By employing the inductive method of reasoning and tracing causes from their visible effects, we shall be confirmed in the conclusion which has been expressed in this connection. Prom the fact, then, that the earth and all other planets with which men have any acquaintance, are discovered to possess a spherical form, we may conclude that the materials of which they were primarily composed were in a liquid state, inasmuch as no solid and compact substance could ever naturally assume this figure; while, on the other hand, it is precisely the form into which a liquid mass whose particles are free to move among themselves, would be necessarily molded by a revolution upon its axis. The characteristics presented by the earth in the flattening of the poles, and the fullness at the equator, serve to confirm the same truth ; for the only way in which this peculiarity can be rationally accounted for, is to suppose that the whole body was originally in a state of fluidity, subjected to the action of the inherent forces created by its revolving movement. But again, from the fact that the great centers of the solar systems of the universe which are termed suns, constitute the innate sources of light and heat; and also that the earth, which is the representative of other planets, contains within its heart, according to the opinion of geologists, those central fires which are the obvious remnant of what primarily composed the entire .substance of this body, we arrive at the important fact that the original matter of which the worlds were created, was not only liquid, as we have before seen, but was also of a fiery, or igneous nature. To gain a more vivid conception of this condition, let us suppose that the present structure of the material world were resolved into its primitive elements ; let us conceive that the innumerable suns which fill the immensity of space, with all their attendant planets and revolving satellites, should, by some unaccountable impulse, rush from their orbits, fly to one common center, and there, being melted by the consuming breath of Omnipotence, should flow together in one vast and all-expanded ocean of liquid fire,—thus forming a mighty burning sun, whose magnitude no human thought can define, and whose brightness no human eye could bear. This, if the earthly mind has the capacity to comprehend such a result, would represent the component matter of suns and systems.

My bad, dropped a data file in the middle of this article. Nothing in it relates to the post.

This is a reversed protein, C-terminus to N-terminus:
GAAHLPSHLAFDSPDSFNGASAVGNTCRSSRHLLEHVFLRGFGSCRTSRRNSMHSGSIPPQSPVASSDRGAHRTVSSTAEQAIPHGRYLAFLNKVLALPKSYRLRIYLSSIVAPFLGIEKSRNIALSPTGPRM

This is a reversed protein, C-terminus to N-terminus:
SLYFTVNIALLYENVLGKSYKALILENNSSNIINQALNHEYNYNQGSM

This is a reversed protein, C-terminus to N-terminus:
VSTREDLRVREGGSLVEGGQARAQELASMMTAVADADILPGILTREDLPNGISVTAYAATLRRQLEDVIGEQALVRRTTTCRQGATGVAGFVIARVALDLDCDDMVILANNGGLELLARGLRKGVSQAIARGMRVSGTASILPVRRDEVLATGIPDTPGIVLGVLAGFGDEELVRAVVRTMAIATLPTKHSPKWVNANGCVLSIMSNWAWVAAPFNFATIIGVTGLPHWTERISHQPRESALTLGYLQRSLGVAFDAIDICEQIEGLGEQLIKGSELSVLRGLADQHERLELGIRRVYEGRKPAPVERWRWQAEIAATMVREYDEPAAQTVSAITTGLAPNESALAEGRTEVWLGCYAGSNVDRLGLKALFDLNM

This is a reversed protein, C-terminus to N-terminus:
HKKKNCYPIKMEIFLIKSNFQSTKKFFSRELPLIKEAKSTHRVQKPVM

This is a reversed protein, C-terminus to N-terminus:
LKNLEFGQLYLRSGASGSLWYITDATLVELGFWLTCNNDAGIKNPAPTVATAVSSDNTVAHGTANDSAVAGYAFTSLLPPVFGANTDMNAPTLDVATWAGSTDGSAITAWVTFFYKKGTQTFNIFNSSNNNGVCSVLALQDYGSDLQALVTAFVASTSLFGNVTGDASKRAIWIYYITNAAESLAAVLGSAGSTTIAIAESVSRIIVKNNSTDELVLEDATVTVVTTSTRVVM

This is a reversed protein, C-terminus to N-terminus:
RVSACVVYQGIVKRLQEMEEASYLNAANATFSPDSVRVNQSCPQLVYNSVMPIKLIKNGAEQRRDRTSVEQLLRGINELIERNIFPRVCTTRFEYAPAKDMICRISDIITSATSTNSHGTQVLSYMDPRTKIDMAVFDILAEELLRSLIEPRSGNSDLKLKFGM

From the substance here referred to were made the first sensible advances toward the grand end to be attained, which was organization and order. This was the immediate and tangible basis on which the structure of the Universe was built, and in this is represented the union of all those more refined elements, from which the streams of life and harmony have flowed. Let it be understood that this ocean of liquid flame was pervaded and actuated by that eternal principle of motion which existed in the very being of the Supreme Intelligence. Through the constant operation of this principle, the great mass of unrefined materials was moved and convulsed with a force and grandeur which can not be conceived. Then, as a necessary